The Science Behind Focus

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Did you know that the behavioral triggers to focus on one task at a time have been forged deep within the human psyche over millions of years of human evolution?

Our human development occurred in tribal societies where survival was dependent on those around you, humans are hardwired to respond to behavioral triggers in ways that are almost impossible to resist.

We can focus and add happiness to our joy regardless of what happens by concentrating on some basic points.

Phrases like: Live in the present. Take things one day at a time. The current buzz word for this is “being mindful,” others call it “focusing.” “Wherever you are, be there.” Take care of things today and do what you can do to make things as positive as possible for tomorrow.

These triggers work by stimulating the release of chemical compounds in the brain.

Behavioral Triggers at Work

There are 5 behavioral triggers to achieve a flow state:

  1. Pre-commitment
  2. Implementation intentions
  3. Social pressure
  4. Accountability
  5. Specificity in task definition
  1. Precommitment

Definition: Precommitment is making a commitment to a task or goal in advance of the time when the steps toward that commitment will have to be carried out.

Example: Signing up for a gym class the day before.

Benefits: Committing to a goal in advance makes you more ambitious because of an effect known as discounting. Discounting is perceiving the costs and benefits of events in the future as relatively less significant than those of events in the present.

In addition, precommitment also improves outcomes on that goal, potentially due to the additional time allowed to prepare for and accommodate that goal. (1,2,3)

  1. Implementation intentions

Definition: Implementation intentions are specific and tangible plans for how you will execute a given objective. You know what to do and how you will do it.

Example: Avoiding drinking at a party by ordering a soda right when you arrive.

Benefits: Implementation intentions increase efficacy in completing a task or goal. (4,5)

Don’t just look at things or just hear things. See them and listen to them. See nature. See the world. See the people closest to you and others with whom you come in contact. Taste the food you eat and enjoy whatever you drink, whether it be water or anything else. This is an add-on to mindfulness or focus. It’s the very essence of “Wherever you are, be there.” Take nothing nor anyone for granted.

  1. Social pressure

Definition: Social pressure is the application of heightened demands on oneself when in the presence of others, in theory so as to fulfill certain implicit and explicit expectations and achieve social acceptance.

Note: This is also related to mirror neurons, which cause us to unconsciously mirror the feelings of those around us, in theory in order to make others comfortable and be more likable ourselves, as well as basic competition, the deliberate or reflexive drive to perform better when around others, in theory to signal higher status and garner better mates.

Example: Student test performance improves in settings where others are present, as long as the content is familiar.

Benefits: Social pressure and competition improves performance on most tasks. Research shows that the mere presence of another person improves human performance by 16 to 32 percent. (6)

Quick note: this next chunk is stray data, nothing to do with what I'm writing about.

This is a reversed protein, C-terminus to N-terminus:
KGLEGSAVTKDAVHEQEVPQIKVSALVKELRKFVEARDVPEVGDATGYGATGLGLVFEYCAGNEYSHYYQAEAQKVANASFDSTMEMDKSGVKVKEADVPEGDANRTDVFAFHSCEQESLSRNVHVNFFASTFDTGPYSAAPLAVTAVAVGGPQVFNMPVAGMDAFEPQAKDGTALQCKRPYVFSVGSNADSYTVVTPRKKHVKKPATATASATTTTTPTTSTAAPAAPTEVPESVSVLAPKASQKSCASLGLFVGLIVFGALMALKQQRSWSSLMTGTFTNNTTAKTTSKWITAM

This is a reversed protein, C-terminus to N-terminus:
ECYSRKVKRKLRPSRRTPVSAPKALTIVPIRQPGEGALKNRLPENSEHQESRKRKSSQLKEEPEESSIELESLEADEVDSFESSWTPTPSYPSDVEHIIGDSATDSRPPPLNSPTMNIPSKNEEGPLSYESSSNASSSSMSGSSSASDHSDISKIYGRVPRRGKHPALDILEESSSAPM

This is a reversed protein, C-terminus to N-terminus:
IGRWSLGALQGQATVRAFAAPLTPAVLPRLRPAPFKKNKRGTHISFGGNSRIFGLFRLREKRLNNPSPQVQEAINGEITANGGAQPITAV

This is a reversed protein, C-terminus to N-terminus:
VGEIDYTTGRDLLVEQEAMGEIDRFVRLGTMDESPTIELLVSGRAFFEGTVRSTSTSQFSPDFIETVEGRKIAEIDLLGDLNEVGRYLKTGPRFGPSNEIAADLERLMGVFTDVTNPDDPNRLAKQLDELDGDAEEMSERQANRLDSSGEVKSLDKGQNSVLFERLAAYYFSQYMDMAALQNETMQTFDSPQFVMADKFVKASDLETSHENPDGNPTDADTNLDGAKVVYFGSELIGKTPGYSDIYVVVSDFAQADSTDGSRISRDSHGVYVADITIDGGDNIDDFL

1. Accountability

Definition: Accountability reflects the potential for consequences when failing to comply with a given agreement. In a broad sense it is being held responsible to address the impact of one’s actions. It is not punitive or judgmental—it is simply creating a cause and effect relationship between an action and its consequences.

Example: The flight attendant closes the gate 15 minutes prior to departure, and won’t negotiate or bend for late passengers.

Benefits: Accountability shows performance improvements of 230 to 310 percent in public goods experiments. (7)

  1. Specificity in task definition

Definition: Specificity in task definition refers to the granularity and concreteness of the task definition. The actions involved in well-specified tasks are described and can therefore be quickly visualized and then carried out.

Example: “Call Randy at 9am to wish him happy birthday (555-501-5555)” versus “Call Randy”

Benefits: Across numerous goal- and intention-setting studies, 90 percent show a significant, positive impact on productivity when setting specific and challenging goals. (8,9)

Be creative. Creativity is doing a common thing uncommonly well. It is looking at old things with a fresh pair of eyes. It is taking a process, a method, a way of thinking, an approach, a group of people, a problem or anything else and giving it a different twist. Don’t get hung up on, “We’ve always done it this way.” Try something else.

Hacking Your Brain Chemistry

A significant portion of human behavior is controlled by just four brain chemicals: dopamine, oxytocin, serotonin and endorphins.

By stimulating the release of these chemicals, intense focus induces productivity with less conscious exertion.


Dopamine is like a surge of gratification that comes from accomplishing a goal, big or small. Dopamine is what you feel when you pull in the driveway after a long trip, when you cross the finish line of a race, and when you hit “Publish” on a blog post.

High dopamine levels lead to enthusiasm and perseverance; low levels to procrastination and self-doubt.

Harness dopamine by breaking the process of productivity into small steps, each of which stimulates a dopamine release: scheduling a time with a mate to focus, getting matched with a partner, and finishing a single session each stimulate a dopamine release. #commitment